Shelves: nonfiction
A great review of recent history and how President Bush handled his presidency. Not an easy read but very informative!!!
Apr 21, 2022 rated it really liked it  ·  review of another edition
Fascinating topic, but too much reliance on unnamed sources. At times it seemed more like a super long newspaper article.
Paul Sande
Aug 02, 2019 rated it it was amazing  ·  review of another edition
Great background to the run up to the Iraq war. Hits all the key historical points and ties them together.
Chris DePoy
The Department of Justice has been cracking down on informants and has recently overturned a first amendment ruling that protected James Risen from disclosing his sources in this book, State of War. Despite these recent developments, Mr. Risen has vowed to go to jail to protect his sources, and last Saturday he said in a statement, “I remain as resolved as ever to continue fighting”. These facts had compelled me to pick up the book and read what all the controversy is about.
This book was an inte
Dennis Fischman
Nov 08, 2014 rated it really liked it  ·  review of another edition
Shelves: nonfiction
Things you'll learn, or be reminded of and still shocked by, if you read State of War by James Risen:

CIA Director George Tenet got and kept his job by sucking up to power.

The CIA specifically avoided asking President George W. Bush for authorization to use torture, providing him with what the spy trade calls "plausible deniability."

The NSA started large-scale spying on Americans almost immediately after 9/11/2001, "The Bush administration...swept aside nearly thirty years of rules and regulat
Clive Hallam
Dec 03, 2013 rated it really liked it  ·  review of another edition
Finished this over the Christmas/New Year break. It was an unusual book for two reasons. First, while I like American literature I'm not so good with the style of American factual writing - it's a little too "informal" for a a Brit like me. Once I got through that I was intrigued and not a little taken with the fact that Risen had identified seven years previously what Edward Snowden was getting all the credit for last year! namely the insidious nature of NSA's infiltration into the everyday liv ...more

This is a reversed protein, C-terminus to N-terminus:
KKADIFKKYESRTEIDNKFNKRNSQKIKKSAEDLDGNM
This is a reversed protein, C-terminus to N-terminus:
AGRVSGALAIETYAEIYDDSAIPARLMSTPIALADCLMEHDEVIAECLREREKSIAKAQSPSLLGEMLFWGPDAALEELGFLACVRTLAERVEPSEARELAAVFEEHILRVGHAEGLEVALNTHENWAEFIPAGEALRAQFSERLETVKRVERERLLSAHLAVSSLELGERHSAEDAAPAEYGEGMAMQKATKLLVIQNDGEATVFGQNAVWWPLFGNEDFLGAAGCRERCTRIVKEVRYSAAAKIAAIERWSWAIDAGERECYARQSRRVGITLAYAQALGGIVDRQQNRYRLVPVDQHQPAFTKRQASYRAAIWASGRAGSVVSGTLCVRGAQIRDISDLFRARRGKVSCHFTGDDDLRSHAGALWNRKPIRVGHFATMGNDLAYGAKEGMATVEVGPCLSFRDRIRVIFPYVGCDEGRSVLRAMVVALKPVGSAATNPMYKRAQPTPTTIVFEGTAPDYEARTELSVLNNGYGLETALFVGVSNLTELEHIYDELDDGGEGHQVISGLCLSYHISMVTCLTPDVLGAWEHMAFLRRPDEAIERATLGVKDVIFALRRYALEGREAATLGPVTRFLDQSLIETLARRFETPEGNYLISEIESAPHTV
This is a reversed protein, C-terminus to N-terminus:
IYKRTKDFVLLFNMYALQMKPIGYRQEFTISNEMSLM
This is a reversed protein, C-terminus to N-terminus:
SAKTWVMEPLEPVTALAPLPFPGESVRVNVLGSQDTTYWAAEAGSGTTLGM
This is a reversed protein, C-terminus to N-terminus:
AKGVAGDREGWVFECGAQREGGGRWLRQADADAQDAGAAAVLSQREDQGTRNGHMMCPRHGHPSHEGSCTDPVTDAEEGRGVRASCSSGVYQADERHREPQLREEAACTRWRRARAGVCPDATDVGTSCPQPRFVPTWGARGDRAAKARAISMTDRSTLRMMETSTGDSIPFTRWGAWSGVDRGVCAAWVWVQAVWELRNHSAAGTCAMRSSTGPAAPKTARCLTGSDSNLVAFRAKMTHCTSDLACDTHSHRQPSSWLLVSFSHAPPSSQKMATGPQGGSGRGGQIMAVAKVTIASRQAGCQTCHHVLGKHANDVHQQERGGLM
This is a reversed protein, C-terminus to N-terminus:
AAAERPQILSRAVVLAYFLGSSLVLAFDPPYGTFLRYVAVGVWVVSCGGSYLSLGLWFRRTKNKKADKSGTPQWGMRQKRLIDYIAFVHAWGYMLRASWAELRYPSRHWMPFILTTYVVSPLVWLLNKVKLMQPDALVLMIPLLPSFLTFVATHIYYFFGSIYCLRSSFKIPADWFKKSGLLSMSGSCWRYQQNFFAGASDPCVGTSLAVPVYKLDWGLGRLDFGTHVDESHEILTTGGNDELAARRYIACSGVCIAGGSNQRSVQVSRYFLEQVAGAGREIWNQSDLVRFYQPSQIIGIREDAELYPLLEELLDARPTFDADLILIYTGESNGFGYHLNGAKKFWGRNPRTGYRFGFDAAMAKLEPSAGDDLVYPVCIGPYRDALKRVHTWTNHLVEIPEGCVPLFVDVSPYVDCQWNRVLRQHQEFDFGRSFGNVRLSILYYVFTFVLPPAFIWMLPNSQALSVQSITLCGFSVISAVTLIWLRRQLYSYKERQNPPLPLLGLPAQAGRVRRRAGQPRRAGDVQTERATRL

Feb 09, 2008 rated it really liked it  ·  review of another edition
Well-written, but limited. It only tells you slices of the mood and facts that led to the Iraq war and the policy for the subsequent "war for peace" that continues today. It focuses on the slices that turned out to erroneous (like that no WMD were ever found in Iraq)or are undermining ethical democracy today (such as prisoner-torture). The endearing part is that he tries to hard to be anti-Bush, but can't help but add some concessions now and again. He managed to phrase at least one sentences pe ...more
Aug 27, 2015 rated it it was amazing  ·  review of another edition
Scary book. I knew most of the generalities. He writes based on confidential sources in 2006.

He is believable. He reminds me of Admiral Layton"s And I was There, which similarly described the infighting and power struggles over intelligence during World War II in the Pacific and Washington.

The description of allowing the drug trade to grow is revolting. My niece was caught in that. We were both funding drugs and inducing the destruction of so many in this country by addictive drugs.

Similarly, t
Mark Valentine
Jan 17, 2016 rated it it was amazing
Risen has written a powerful indictment against the Bush Adminstration and the Rumsfeld/Cheney tacit authority combined with CIA bungling. I think this is essential reading for anyone who needs or wants an inside or in-depth view into places the Press did not present very well. Risen writes about the fumble over capturing bin Laden (which I found fascinating reading, esp. in light of his recent dispatch under Obama's watch--something that framed the chapter incredibly), about the confirmation bi ...more
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James Risen covers national security for The New York Times.

He was a member of the team that won the Pulitzer Prize for explanatory reporting in 2002 for coverage of September 11 and terrorism, and he is the coauthor of Wrath of Angels and The Main Enemy: The Inside Story of the CIA's Final Showdown with the KGB.

He lives outside Washington, D.C., with his wife and three sons.